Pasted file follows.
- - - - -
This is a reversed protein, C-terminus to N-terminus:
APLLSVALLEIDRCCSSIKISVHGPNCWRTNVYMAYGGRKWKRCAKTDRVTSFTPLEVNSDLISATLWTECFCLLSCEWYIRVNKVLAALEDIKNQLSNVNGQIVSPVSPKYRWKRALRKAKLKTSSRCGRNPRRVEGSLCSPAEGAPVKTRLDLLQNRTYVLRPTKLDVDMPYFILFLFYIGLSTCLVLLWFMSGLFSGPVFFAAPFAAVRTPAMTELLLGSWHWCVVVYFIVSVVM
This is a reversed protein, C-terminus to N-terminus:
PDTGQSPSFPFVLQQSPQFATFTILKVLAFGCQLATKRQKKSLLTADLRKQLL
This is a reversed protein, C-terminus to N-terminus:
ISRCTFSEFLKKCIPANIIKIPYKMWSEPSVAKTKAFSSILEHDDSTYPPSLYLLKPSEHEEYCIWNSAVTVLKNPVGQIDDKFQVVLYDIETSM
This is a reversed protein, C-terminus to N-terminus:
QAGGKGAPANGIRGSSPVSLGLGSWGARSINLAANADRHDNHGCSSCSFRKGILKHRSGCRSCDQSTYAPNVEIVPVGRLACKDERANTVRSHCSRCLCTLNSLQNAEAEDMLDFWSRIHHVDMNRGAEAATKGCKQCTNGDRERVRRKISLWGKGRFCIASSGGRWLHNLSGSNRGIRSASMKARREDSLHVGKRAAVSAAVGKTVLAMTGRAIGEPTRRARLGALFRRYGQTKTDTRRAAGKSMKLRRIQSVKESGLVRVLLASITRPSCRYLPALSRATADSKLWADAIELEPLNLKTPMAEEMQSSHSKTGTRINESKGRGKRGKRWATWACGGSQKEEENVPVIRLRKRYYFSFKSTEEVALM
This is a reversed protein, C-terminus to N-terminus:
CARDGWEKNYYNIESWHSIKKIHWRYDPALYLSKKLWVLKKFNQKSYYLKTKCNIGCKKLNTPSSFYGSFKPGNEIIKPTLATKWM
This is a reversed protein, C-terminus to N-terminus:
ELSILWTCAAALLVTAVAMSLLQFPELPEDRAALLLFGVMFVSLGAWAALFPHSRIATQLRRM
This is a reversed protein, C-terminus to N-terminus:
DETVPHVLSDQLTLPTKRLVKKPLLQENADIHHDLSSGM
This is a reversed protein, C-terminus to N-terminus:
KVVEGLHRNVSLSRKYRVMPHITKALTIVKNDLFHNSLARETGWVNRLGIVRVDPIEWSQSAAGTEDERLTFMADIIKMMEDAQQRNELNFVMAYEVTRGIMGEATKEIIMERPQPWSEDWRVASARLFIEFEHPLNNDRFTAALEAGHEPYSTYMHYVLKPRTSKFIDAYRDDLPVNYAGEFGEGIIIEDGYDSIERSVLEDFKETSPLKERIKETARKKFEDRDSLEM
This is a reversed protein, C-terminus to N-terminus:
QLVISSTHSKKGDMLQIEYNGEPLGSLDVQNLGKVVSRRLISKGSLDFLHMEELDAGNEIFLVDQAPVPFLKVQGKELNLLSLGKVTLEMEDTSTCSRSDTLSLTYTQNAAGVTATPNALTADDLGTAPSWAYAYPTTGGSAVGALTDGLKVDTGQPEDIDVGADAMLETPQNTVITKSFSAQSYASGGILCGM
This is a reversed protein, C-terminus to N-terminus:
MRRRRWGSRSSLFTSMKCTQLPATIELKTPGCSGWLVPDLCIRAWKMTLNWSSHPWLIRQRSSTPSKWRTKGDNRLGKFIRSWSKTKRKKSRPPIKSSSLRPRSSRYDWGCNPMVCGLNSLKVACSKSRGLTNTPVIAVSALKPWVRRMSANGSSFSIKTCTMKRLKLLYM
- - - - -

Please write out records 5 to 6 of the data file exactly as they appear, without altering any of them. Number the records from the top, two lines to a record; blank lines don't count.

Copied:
This is a reversed protein, C-terminus to N-terminus:
CARDGWEKNYYNIESWHSIKKIHWRYDPALYLSKKLWVLKKFNQKSYYLKTKCNIGCKKLNTPSSFYGSFKPGNEIIKPTLATKWM
This is a reversed protein, C-terminus to N-terminus:
ELSILWTCAAALLVTAVAMSLLQFPELPEDRAALLLFGVMFVSLGAWAALFPHSRIATQLRRM